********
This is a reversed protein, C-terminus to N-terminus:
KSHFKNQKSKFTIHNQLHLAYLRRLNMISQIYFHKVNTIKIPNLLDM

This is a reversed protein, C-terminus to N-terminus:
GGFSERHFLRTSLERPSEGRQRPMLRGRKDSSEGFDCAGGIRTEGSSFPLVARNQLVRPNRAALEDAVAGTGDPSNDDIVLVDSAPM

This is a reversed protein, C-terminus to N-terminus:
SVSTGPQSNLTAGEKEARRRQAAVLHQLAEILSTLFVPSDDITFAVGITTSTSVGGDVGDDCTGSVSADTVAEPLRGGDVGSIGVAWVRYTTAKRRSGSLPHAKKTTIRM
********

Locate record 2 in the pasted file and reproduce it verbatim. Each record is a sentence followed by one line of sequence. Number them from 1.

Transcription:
This is a reversed protein, C-terminus to N-terminus:
GGFSERHFLRTSLERPSEGRQRPMLRGRKDSSEGFDCAGGIRTEGSSFPLVARNQLVRPNRAALEDAVAGTGDPSNDDIVLVDSAPM